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Today's Opinions

  • New year brings new worries

    I work hard at developing wrinkles and gray hair.
    It’s a by-product of my favorite hobby — worrying.
    With a tumultuous year coming to a close and (if we can rely on the accuracy of the Mayan calendar) perhaps the world as we know it in 2012, there’s a lot to bite our nails over.
    Should the world end in either fire or ice in 2012, I can at least check off a few 2011 happenings here at home and around the world from my worrywart agenda.

    Life after Oprah

  • More jobs, less taxes and ban on fake pot

    Wish in one hand, spit in the other because in the end it generally amounts to the same thing.
    I shall nevertheless toss out some some wishes for the new year, minus all the “whirled peas” pablum that generally makes these kind of columns remarkably boring.
    Instead, I’ll focus on things that could actually happen here.

    Economic growth in Anderson County
    Nothing will fix our area’s immediate economic concerns better than companies already here growing and hiring more people.

  • Hoping almanac gets rest of winter wrong, too

    Well, this sure has been some weird weather.
    The library’s alliums are sprouting like it’s spring. I’m just thankful that all this precipitation has been in the form of rain and not snow.
    I guess that’s a good way to end the fall.
    Winter officially arrives tomorrow with the longest night. From then on, the sun will rise earlier each day and we’ll begin the slow roll back to spring.
    We’ll just get a little flakey between now and then.

  • Knocking, seeking, but God isn’t home

    To the editor:
    Are you as confused as I am as to whose side God is on in the political arena?
    The rejoinder materializing from my query has left me befuddled, bewildered, discombobulated, and … well, you know, confused.
    The founding fathers established a separation of church and state to ensure religious freedom in our country through the First Amendment. Even so religion and politics has always been a capricious amalgam at the dinner table as well as on the local and national scenes.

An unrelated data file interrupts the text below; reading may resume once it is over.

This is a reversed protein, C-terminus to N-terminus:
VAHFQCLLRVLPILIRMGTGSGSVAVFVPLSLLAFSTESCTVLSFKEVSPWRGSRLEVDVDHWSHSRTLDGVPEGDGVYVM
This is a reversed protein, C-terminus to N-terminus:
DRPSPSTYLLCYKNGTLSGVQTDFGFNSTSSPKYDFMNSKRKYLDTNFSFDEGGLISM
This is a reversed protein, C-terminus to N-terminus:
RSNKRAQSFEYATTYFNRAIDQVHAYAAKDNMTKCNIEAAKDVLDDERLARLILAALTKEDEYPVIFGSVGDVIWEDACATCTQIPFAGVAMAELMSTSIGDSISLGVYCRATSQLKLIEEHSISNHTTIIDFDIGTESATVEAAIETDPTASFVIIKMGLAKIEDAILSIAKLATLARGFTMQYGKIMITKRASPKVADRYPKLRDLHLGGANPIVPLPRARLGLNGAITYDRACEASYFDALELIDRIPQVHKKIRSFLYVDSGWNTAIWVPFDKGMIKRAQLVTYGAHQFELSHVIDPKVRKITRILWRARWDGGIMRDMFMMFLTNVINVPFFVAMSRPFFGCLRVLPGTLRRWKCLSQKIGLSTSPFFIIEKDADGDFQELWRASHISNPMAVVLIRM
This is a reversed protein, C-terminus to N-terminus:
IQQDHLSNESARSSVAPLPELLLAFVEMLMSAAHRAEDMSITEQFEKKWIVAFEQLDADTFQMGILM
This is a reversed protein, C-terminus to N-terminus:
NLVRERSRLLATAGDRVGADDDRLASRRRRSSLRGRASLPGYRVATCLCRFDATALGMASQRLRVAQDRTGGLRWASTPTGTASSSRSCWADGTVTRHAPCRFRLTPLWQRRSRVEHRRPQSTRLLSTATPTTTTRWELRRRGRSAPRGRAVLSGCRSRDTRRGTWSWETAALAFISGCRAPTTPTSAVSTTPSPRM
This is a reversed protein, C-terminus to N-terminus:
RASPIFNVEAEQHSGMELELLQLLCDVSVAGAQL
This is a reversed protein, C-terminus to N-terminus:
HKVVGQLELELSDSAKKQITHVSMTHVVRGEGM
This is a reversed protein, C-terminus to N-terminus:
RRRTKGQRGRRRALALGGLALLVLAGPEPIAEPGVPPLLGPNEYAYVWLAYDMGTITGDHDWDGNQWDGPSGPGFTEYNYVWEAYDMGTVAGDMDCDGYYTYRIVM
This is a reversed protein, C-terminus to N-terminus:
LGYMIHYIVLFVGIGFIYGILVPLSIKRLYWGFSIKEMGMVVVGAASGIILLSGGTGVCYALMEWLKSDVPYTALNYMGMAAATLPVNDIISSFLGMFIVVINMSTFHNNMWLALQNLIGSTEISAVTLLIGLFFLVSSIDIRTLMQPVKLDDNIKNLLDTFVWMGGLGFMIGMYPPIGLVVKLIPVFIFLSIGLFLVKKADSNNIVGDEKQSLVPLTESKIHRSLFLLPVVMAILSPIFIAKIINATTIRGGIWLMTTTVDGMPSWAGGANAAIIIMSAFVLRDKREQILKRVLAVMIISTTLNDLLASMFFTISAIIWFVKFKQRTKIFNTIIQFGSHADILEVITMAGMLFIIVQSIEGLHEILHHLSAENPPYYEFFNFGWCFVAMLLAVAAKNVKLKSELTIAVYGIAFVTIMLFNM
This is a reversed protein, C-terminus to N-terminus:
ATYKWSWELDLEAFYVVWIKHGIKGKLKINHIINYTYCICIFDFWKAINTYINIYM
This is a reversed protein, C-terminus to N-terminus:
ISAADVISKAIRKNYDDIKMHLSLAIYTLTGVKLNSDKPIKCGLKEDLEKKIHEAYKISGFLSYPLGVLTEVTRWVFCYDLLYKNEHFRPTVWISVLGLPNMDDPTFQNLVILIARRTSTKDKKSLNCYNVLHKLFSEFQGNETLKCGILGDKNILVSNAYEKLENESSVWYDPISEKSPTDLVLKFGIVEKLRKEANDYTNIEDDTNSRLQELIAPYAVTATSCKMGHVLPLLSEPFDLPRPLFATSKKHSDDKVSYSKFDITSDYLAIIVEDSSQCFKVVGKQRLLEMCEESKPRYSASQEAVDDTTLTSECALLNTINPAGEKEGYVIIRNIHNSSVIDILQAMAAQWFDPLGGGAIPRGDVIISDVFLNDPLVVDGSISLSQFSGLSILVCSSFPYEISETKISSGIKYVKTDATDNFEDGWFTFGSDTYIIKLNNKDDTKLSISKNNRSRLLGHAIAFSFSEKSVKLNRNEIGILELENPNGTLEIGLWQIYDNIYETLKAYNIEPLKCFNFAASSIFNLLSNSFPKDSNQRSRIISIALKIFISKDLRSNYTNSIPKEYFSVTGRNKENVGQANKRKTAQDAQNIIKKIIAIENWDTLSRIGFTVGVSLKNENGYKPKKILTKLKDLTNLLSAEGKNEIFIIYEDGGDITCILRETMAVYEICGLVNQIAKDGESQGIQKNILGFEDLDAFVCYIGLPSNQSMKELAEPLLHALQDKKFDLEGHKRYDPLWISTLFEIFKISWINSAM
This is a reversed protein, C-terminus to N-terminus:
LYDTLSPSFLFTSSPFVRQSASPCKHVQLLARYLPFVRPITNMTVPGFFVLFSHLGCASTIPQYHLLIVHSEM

• Historic district details intentionally vague

    To the editor:
    At a meeting on Dec. 6 about a proposed historic district, a large group attended to hear the details for the proposed historic district in downtown Lawrenceburg.

  • Thanks for Shop With Cop support

    To the editor:
    I would like to thank everyone for their support in our annual Shop With A Cop program.
    The continued success of this program is because we live in a very giving and supportive community. Each year the program continues to grow thanks to your help.
    A big thanks to all of our emergency service personnel that volunteered their time to shop with a child this year.  Of course, without the businesses and individuals who donated and helped us raise the money needed, none of this would be possible.

  • Yes, Virginia, there is a Santa Claus

    Editor’s note: The following was written by Francis P. Church and was first published in The New York Sun in 1897. Church married shortly after the editorial appeared. He died in April 1906, leaving no children. Virginia O’Hanlon went on to graduate from Hunter College with a Bachelor of Arts degree at age 21. Virginia O’Hanlon Douglas died on May 13, 1971, at the age of 81, in a nursing home in Valatie, N.Y.

  • Don’t forget about things that genuinely matter

    Someday, I’m going to be famous.
    Probably not for my own merits or intellect.
    Lord knows that those things would get me nowhere.
    I’ll be famous for as long as it takes to watch a video, repeat a headline or blink an eye.
    After all, that’s as long as most important issues remain in the American consciousness.